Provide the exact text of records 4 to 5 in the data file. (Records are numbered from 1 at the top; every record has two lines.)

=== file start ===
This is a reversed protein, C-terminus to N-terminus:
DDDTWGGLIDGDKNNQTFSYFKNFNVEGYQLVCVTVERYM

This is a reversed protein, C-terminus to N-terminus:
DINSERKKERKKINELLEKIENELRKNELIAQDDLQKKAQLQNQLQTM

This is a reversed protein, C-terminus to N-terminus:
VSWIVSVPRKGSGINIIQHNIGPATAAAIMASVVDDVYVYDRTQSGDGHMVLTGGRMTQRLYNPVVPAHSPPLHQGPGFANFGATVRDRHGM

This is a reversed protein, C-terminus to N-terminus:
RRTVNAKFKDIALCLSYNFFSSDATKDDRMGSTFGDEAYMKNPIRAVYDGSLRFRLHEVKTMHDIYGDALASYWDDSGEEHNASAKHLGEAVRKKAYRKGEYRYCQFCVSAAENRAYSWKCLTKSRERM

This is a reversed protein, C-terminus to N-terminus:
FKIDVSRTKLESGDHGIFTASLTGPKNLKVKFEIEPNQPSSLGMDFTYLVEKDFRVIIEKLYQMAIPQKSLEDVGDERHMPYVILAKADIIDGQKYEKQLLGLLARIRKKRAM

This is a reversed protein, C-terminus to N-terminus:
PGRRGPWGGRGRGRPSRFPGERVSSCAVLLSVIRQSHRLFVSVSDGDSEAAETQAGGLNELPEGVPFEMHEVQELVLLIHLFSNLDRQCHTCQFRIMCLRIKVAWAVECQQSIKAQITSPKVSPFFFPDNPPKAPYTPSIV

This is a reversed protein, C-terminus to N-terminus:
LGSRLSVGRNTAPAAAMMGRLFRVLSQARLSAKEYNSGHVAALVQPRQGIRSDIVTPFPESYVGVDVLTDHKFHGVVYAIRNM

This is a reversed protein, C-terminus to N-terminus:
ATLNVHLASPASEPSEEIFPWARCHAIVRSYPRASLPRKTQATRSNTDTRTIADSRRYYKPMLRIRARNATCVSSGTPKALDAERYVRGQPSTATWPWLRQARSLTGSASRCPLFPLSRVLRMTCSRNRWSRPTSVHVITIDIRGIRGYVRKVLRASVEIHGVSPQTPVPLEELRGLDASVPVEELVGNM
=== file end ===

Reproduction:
This is a reversed protein, C-terminus to N-terminus:
RRTVNAKFKDIALCLSYNFFSSDATKDDRMGSTFGDEAYMKNPIRAVYDGSLRFRLHEVKTMHDIYGDALASYWDDSGEEHNASAKHLGEAVRKKAYRKGEYRYCQFCVSAAENRAYSWKCLTKSRERM

This is a reversed protein, C-terminus to N-terminus:
FKIDVSRTKLESGDHGIFTASLTGPKNLKVKFEIEPNQPSSLGMDFTYLVEKDFRVIIEKLYQMAIPQKSLEDVGDERHMPYVILAKADIIDGQKYEKQLLGLLARIRKKRAM